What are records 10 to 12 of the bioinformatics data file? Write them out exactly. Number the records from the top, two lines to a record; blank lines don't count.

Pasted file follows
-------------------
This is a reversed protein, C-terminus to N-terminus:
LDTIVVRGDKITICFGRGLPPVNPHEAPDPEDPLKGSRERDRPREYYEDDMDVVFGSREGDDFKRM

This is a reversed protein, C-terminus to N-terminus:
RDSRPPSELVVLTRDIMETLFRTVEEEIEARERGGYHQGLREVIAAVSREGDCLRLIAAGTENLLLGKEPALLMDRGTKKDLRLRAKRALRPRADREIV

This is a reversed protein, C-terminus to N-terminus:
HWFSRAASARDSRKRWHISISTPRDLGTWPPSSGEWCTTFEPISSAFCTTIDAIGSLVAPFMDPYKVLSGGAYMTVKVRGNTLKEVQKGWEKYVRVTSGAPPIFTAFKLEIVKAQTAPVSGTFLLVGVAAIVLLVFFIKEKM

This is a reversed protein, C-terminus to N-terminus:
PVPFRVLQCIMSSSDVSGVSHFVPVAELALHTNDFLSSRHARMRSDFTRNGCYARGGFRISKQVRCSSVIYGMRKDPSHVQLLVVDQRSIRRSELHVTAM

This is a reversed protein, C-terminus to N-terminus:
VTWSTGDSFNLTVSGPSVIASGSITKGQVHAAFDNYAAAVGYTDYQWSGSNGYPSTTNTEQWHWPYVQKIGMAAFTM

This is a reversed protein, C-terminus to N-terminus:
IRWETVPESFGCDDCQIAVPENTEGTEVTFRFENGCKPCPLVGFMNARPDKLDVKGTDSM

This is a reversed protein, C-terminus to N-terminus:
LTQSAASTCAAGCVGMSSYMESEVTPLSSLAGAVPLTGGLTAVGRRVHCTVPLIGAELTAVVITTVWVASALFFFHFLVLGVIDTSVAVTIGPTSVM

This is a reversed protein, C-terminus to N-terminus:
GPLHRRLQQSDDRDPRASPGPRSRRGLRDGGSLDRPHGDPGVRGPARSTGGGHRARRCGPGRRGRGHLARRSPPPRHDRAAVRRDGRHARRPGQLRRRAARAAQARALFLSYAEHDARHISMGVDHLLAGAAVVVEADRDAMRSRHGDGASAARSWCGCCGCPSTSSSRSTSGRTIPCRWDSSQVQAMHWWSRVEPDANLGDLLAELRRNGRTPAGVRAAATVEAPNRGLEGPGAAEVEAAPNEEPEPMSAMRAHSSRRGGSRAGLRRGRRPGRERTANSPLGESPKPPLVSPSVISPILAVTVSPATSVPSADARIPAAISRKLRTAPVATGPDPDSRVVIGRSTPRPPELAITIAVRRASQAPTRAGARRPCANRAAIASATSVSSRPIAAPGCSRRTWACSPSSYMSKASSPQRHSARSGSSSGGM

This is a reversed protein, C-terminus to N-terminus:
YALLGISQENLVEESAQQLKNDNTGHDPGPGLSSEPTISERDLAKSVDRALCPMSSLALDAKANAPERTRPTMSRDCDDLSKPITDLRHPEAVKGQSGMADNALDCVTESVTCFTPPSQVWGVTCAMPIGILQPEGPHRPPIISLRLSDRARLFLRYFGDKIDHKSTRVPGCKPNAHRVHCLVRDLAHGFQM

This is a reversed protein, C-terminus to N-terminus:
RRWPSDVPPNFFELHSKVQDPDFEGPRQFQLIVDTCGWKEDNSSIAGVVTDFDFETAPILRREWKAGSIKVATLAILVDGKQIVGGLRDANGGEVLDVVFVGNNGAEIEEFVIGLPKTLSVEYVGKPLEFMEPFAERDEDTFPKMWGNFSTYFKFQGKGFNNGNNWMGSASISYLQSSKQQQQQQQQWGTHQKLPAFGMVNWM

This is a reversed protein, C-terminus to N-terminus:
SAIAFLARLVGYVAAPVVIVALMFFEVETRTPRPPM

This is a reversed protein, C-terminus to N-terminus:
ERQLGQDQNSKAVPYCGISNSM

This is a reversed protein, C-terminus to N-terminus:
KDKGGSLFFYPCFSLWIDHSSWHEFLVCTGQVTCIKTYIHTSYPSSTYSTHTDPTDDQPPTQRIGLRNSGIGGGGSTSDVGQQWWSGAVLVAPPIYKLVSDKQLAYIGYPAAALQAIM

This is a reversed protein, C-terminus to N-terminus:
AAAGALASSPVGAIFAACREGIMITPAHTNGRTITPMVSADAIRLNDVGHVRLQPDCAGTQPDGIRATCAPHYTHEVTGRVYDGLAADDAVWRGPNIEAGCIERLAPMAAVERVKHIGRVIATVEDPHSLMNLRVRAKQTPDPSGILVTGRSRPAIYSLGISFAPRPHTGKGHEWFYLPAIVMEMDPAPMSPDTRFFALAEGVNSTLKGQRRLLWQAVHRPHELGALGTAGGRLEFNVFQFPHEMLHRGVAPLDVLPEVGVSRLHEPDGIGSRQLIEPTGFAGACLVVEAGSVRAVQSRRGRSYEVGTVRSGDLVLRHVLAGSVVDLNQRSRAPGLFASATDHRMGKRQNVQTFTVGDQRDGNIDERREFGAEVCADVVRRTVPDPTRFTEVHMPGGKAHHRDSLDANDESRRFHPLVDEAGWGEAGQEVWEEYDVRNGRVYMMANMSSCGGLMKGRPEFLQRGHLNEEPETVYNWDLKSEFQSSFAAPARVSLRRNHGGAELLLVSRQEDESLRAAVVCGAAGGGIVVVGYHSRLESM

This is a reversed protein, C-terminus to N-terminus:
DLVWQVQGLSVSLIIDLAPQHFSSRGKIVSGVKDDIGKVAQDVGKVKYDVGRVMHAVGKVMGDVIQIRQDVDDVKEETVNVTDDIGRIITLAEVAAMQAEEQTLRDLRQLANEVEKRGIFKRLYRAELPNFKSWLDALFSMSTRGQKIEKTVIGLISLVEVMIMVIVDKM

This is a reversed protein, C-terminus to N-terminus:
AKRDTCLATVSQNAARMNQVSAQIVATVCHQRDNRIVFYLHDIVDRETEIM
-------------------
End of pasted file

This is a reversed protein, C-terminus to N-terminus:
RRWPSDVPPNFFELHSKVQDPDFEGPRQFQLIVDTCGWKEDNSSIAGVVTDFDFETAPILRREWKAGSIKVATLAILVDGKQIVGGLRDANGGEVLDVVFVGNNGAEIEEFVIGLPKTLSVEYVGKPLEFMEPFAERDEDTFPKMWGNFSTYFKFQGKGFNNGNNWMGSASISYLQSSKQQQQQQQQWGTHQKLPAFGMVNWM

This is a reversed protein, C-terminus to N-terminus:
SAIAFLARLVGYVAAPVVIVALMFFEVETRTPRPPM

This is a reversed protein, C-terminus to N-terminus:
ERQLGQDQNSKAVPYCGISNSM